|System: X360, PS3, Wii, PSP, DS||Review Rating Legend|
|Dev: SEGA San Francisco||1.0 - 1.9 = Avoid||4.0 - 4.4 = Great|
|Pub: SEGA||2.0 - 2.4 = Poor||4.5 - 4.9 = Must Buy|
|Release: May 4, 2010||2.5 - 2.9 = Average||5.0 = The Best|
|Players: 1||3.0 - 3.4 = Fair|
|ESRB Rating: Mature||3.5 - 3.9 = Good|
Before you take flight, running around or when hovering, the thumbstick configurations are structured the aforementioned way-one stick controls movement, one controls camera. Fire up your afterburners and it's a whole new ball game. The left thumbstick controls your acceleration and deceleration, while the right thumbstick controls the direction of your flight. It's tough to make the transition early on, and this will likely lead to a number of hard landings as you're blindsided by tank shells and homing missiles. The wonky camera doesn't help either. It's hard to keep an enemy in front of you as you fly 100 mph through a sky full of explosions; it's impossible when you can't control the camera lens.
In a final puzzling piece of presentation, every melee attack begun with a block will slowdown time. It might've been cool, if it wasn't always the same attack combination and didn't often lead to a face to face with the concrete. It's not an altogether impossible system, but there's a distinct learning curve that's made all the more difficult to stomach by the fact that it blends so poorly with the rest of the game's controls. A few basic evasive moves allow you to make adjustments in air, specifically, a barrel roll and an about face turn that sends you in the other direction. These are light touches that will frequently not be enough to change your path so you actually retain very little control. It's rare that you will be able to eliminate an enemy en route. Overall, flying is an admittedly fun, but unwieldy affair.
The chief problem with this game is that you don't really feel like an iron-clad stud. I have a theory: the presentation makes or breaks a game these days. Sound is what you'd expect. Explosions and light metal soundtrack over and over. It turns to white noise quickly. Voice acting is a mixed bag. Don Cheadle and Samuel L. Jackson provided their voices, but, Iron Man is not voiced by Robert Downey Jr. It's actually not as noticeable as the absence of the big screen talent for, say, Pepper Potts, but it is distracting. Graphics are just plain mediocre and, at times, worse. Iron Man generally looks okay, but once the mask comes off, things tend to get ugly. Nick Fury most resembles his on screen avatar, but don't come to this party looking for the pretty girls.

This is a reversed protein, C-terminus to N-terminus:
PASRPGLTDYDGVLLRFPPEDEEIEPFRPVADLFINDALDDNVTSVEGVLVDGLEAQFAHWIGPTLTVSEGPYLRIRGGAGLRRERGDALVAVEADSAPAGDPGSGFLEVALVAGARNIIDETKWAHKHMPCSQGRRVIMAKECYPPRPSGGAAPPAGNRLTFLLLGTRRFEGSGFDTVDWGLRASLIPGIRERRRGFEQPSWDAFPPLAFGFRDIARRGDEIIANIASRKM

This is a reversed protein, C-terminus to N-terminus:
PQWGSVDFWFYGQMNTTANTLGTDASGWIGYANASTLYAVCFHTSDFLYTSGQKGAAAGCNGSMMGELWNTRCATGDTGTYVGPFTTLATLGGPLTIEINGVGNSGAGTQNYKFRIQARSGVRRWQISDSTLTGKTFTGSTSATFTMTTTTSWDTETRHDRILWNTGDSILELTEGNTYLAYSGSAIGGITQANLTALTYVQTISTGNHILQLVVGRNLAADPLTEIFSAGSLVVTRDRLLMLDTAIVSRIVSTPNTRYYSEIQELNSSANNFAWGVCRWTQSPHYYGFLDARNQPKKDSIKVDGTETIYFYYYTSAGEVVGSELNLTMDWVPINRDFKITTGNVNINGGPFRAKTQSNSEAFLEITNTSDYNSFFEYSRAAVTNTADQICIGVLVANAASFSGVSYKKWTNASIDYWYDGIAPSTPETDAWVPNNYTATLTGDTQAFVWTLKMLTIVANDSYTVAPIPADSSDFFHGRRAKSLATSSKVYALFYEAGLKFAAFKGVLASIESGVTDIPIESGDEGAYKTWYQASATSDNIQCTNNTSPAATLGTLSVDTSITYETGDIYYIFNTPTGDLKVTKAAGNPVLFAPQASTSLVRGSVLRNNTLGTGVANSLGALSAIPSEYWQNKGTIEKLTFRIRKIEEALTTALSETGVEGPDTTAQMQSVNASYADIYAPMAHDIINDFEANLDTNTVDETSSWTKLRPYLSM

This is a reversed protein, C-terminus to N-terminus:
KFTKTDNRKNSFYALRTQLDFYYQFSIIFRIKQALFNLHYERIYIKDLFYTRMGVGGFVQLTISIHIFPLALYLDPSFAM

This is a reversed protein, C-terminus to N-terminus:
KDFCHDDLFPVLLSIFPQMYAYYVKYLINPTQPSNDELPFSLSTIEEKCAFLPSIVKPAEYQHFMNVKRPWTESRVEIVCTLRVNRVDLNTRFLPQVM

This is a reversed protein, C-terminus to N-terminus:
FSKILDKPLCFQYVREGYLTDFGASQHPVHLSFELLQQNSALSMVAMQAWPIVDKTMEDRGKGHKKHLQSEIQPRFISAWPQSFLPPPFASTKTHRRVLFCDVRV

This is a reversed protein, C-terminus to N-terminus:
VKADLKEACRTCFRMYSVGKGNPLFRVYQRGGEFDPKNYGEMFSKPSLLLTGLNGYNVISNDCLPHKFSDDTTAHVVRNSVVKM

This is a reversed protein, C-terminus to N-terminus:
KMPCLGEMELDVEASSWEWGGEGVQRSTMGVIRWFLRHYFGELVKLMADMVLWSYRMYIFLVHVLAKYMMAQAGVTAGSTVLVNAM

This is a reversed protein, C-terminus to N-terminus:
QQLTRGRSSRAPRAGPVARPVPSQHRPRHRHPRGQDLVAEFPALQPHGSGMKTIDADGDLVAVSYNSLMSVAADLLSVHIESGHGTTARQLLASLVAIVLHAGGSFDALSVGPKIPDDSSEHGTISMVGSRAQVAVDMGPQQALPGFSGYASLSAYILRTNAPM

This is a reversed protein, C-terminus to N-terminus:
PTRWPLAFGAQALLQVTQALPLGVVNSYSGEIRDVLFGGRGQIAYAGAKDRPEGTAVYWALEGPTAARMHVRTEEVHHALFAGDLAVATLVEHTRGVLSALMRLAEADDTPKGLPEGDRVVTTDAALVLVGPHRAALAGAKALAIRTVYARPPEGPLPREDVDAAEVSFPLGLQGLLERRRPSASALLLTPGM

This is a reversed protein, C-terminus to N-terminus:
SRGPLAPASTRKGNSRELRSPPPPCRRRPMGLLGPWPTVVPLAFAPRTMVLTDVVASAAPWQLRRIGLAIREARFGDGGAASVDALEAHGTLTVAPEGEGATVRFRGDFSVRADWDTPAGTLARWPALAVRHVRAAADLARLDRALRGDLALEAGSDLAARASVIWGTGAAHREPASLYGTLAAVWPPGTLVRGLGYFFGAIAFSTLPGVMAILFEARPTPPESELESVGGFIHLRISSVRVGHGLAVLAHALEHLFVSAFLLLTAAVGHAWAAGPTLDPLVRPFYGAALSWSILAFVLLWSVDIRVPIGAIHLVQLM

At this point most gamers have blown up enough silos and downed enough choppers to know what an explosion should look and feel like. Iron Man 2 captures this, and it's a good thing, because there are so many explosions it almost borders on a Michael Bay film. What Iron Man 2 most certainly does not seem to grasp is the weight of the character or his surroundings. I mean, sure a tank might be able to survive a couple of laser blasts, but why is that darn tree so strong? More than once I came across a metal cargo door that took four or five missiles to crack open, then destroyed a mechanical enemy with a few punches. I'm no physicist, but something about that seems odd. There's no power to your character. You can fly full speed into a chain link fence and it will slowly tip over like it was hit by a strong gust. People criticize sandbox games where your character feels too powerful; this one has the opposite problem. Apparently, Iron man lives in a in an adamantium world.
Leon Hendrix III
CCC Freelance Writer